The Royal Military Police (RMP) were instructed to “take no action” despite data regarding alleged unlawful special forces killings in Afghanistan being deleted from a computer server, an inquiry has been told.
The probe heard, according to the RMP, the deletion of the server known as ITS1 at the special forces HQ in the UK was “irreversible” and a “direct disobeyance to our demands to preserve the data in its entirety”.
ITS1 contained data relevant to Operation Northmoor – a £10 million investigation set up in 2014 to examine allegations of executions, including children’s, by special forces.
Counsel to the independent inquiry, Oliver Glasgow KC, told the probe at the Royal Courts of Justice on Tuesday: “Whether this was… part of a conspiracy to cover up wrongdoing by UK special forces… will need to be examined and determined in due course.”
The probe will look at allegations that “numerous” killings were carried out, as well as the alleged cover-up of illegal activity and inadequate investigations by the RMP.
Mr Glasgow read an extract from the policy log of a senior investigating officer (SIO) at the RMP in December 2016 following the server data deletion, which said: “It appears that (the UK special forces headquarters) have deleted material from the preserved ITS1 server.
“The deletion process has been conducted in such a way that it is irreversible and impossible to determine what has been deleted.
“This is in direct disobeyance to our demands to preserve the data in its entirety.”
The hearing was told the SIO advised on January 20 2017 that the ITS1 server should be “recovered immediately” but the gold commander at the UK special forces headquarters “did not agree”.
A week later, the SIO emailed the gold commander to say he had been instructed to “take no action in respect of data recovery from ITS1″ and “take no action in respect of the deletion of data from the ITS1 server”.
Mr Glasgow said: “Accordingly, after nearly 15 months of negotiations to recover the entire data set from the UK special forces server, the SIO was instructed not to take any steps to secure what was promised and not to investigate why it was that (the UK special forces headquarters) had permitted data to be deleted.”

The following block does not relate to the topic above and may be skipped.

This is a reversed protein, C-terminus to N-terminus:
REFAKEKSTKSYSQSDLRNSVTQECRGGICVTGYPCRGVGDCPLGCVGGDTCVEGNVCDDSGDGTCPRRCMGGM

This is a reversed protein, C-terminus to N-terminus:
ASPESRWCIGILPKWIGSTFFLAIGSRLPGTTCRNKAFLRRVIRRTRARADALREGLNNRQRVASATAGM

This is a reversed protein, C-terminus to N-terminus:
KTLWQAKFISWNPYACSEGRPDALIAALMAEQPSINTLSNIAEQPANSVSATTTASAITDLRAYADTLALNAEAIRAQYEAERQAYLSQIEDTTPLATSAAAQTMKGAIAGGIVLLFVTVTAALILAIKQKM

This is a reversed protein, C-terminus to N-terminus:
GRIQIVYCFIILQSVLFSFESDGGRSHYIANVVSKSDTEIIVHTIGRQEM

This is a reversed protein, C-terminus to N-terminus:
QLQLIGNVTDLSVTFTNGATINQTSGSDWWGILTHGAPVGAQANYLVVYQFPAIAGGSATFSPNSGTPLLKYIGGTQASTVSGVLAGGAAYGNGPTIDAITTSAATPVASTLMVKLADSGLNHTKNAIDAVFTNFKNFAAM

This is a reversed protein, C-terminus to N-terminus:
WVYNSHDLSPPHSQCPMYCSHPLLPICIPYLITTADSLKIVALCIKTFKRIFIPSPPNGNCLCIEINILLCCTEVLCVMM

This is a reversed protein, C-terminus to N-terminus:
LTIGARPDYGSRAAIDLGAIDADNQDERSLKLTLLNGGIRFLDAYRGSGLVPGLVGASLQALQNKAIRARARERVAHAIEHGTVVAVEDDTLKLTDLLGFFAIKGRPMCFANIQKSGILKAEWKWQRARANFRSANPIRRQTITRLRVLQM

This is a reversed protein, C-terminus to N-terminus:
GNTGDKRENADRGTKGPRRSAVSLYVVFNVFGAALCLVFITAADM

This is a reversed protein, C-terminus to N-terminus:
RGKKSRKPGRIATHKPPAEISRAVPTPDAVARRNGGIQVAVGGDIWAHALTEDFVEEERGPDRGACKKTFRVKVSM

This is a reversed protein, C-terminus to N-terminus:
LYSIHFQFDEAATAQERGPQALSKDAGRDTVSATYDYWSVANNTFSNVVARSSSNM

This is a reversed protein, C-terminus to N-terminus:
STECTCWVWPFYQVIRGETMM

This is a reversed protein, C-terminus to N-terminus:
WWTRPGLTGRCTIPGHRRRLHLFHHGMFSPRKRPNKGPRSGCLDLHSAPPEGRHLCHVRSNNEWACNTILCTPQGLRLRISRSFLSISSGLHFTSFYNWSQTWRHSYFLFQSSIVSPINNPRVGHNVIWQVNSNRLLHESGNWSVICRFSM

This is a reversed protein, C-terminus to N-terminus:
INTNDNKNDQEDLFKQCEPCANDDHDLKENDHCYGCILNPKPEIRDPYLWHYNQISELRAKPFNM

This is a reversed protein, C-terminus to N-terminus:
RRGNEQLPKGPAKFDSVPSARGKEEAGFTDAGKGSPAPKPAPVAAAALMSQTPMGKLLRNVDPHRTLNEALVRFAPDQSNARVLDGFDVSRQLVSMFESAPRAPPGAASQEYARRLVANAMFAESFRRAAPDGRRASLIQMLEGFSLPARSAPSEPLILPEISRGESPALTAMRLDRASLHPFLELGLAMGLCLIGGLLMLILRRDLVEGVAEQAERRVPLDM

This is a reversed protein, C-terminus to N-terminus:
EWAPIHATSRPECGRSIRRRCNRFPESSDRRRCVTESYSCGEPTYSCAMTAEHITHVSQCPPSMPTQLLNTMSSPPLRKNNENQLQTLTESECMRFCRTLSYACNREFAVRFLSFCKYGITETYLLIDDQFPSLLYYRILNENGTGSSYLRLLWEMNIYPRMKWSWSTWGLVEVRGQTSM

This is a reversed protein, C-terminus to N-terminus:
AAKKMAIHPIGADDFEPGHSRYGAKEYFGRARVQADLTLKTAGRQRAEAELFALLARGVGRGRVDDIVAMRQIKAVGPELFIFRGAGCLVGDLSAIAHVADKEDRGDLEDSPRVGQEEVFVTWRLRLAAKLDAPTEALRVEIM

“Whether material was deleted, why it was deleted and what prevented this being independently investigated are matters that the inquiry will consider with care.
“Whether this was, as has been suggested in some quarters, part of a conspiracy to cover up wrongdoing by UK special forces and designed to prevent Operation Northmoor from uncovering the truth, or whether this was simply the result of a server migration error, will need to be examined and determined in due course.
“The answer or answers will depend entirely upon the evidence and it would be inappropriate to attempt to form any conclusion about what the evidence might show until it has been called.”
Mr Glasgow said the inquiry’s investigations have suggested that the data transfer was undertaken by contractors and they, “as part of the process to speed up the transfer, had run a programme that had the effect of permanently deleting already deleted data”.
In its own opening submissions, delivered by Paul Greaney KC, the RMP said it will not “shy away from any findings” that suggest “failings in its investigations”.
Mr Greaney added: “These were, RMP believes, properly and appropriately substantial investigations staffed by RMP personnel doing their utmost in difficult circumstances.”
Following counsel to the inquiry’s opening submissions, Brian Altman KC, representing the Ministry of Defence (MoD) said the MoD has an “enduring commitment to the inquiry”.
He said: “The MoD acknowledges the extreme gravity of these allegations which are at the heart of this inquiry and is determined that the inquiry should follow the evidence and arrive at the truth.”
The inquiry continues.